I am on the opposite side.  My FI is concerned about MY drinking.  He has spoken to me about it in two ways….when he lovingly suggests a bath and a cup of tea (instead of a glass of wine to relax), I am much more receptive to his advice and I feel more in control of my intake.  If he says (as he did tonight), “You aren’t feeling well so I’m not going to let you have a glass of wine”, I feel like having one out of spite even though I don’t really want one!! I know its very immature of me, what I’m trying to say is this – lead by example (my FI is a very light drinker and it has helped me A LOT – my last SO and I used to bring THREE bottles of wine to dinner for the 2 of us), and sort of distract him in a loving way to spend his time more constructively.  For example, if he feels the need to have 10 drinks in a row watching TV with you, perhaps he is stressed/anxious and you could offer him a massage?  My habit has decreased from a bottle of wine a night to 1 – 2 bottles a week.  Still too much I know but so much better than before.  I actually needed support and encouragement from my FI to cut back.  But NO PRESSURE!! Pressure makes people defensive, and that will make him feel even more entitled to drink.  Hope this helps. x

Post # 11
5883 posts
Bee Keeper

If this is what he does every weekend, without fail, then yes, it is a problem. Many problem drinkers think if they have a bad day or are feeling too much pressure, or any number of excuses they make up to imbibe and head straight for the alcohol to unwind, looking for that quick fix isn’t getting them anywhere.

My cousin and I just had this conversation where he told me he finally realized he is an alcoholic. Same story,different day. He ‘saved’ his drinking for the weekends, thinking he ran his business with success and went in every day, but by the end of the week, the pull to get plastered was too strong….and he spent F,S, and Sundays oblivious to the world. He also found as he got older, he wasn’t feeling so great and went through a battery of medical tests looking for the answer. One of his friends asked if he thought his drinking could be the reason and why not stop for a few weeks and see if he felt better. It was then that he realized he just couldn’t stop. With help, he has now been sober for a year, but its a daily struggle. He has to talk himself through every day to not reach for a drink.

You are seeing the signs in someone you care about and I think you already know he has a problem. As far as what you can do to help is really up to you, as it isn’t any easy issue to confront when someone doesn’t see it in themselves.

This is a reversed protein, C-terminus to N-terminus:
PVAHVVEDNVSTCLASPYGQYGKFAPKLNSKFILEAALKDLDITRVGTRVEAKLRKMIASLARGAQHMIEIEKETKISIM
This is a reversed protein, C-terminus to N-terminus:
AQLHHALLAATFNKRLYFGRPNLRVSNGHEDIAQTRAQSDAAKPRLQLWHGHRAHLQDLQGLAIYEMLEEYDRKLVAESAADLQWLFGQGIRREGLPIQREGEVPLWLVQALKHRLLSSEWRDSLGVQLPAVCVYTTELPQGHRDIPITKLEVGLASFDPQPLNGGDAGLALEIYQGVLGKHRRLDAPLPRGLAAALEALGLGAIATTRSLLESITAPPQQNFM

Post # 12
1202 posts
Bumble bee
  • Wedding: March 2014

Binge drinking on a regular basis to the point of blacking out absolutely is a problem and it is bad for your health, both for your liver and for the potential accidents. 10 drinks is a lot of drinks, and its hard to believe he cant have fun with 4 alcoholic drinks and non-alcoholic drinks interspersed. Marriage and kids do not change people – and you have to ask yourself if you can be happy with a husband going out every weekend and blacking out while you are home watching the kids. This is not an issue that will simply sort itself out if you let it alone. An engagement ring on your hand won’t fix this. 

He will get a lot of flak from his buddies if he cuts down, but a good man will respect that your father is an alcoholic and that alcohol abuse is something you’re not looking for in a potential husband. 

Post # 13
4878 posts
Honey bee
  • Wedding: November 2010


This.  He’s drinking to the point of not remembering things.  That’s serious.  He’s abusing alcohol.  My hunch is that OP will find he can’t cut back even if he promises OP he will.  You don’t have to drink every day to be an alcoholic.

I suggest OP attend a few al-anon meetings to get some insight into his behavior.

  • This reply was modified 2 years, 5 months ago by  sassy411.
Post # 14
5222 posts
Bee Keeper

I think this is all pretty open to interpretation as far as ” how much is too much”. My husband and I are drinkers, we go out on the weekends and can throw back several beers,wine,shots, etc. Sometimes the next day the details are fuzzy, we laugh at what we do remember and life goes on. A long as he 1- isn’t violent, 2- is absolutely NOT driving, 3- keeping it to a weekend activity that does not intefere with work then I truly don’t see the problem. That’s just me, though. Everyone has a different threshold for these things and it would seriously irk me if someone tried to “curb” my one or two nights a week where I don’t count calories and have as much wine as I want!

Post # 15
2282 posts
Buzzing bee
  • Wedding: May 2015

NightOwl27: There’s a difference between alcohol dependency (alcoholism) and alcohol abuse. He’s definitely abusing alcohol and it’s not healthy, but I don’t know that he’s definitely an alcoholic. 

My concern would be that actions speak louder than words: he says he’s going to change with marriage and kids, but that’s all talk. How do you know he will? Honestly, in your position I would need to see some positive change before marriage and WAY before kids. 

Have y’all ever gone out of town together for a weekend? Does he still “need” to drink if its just you and him?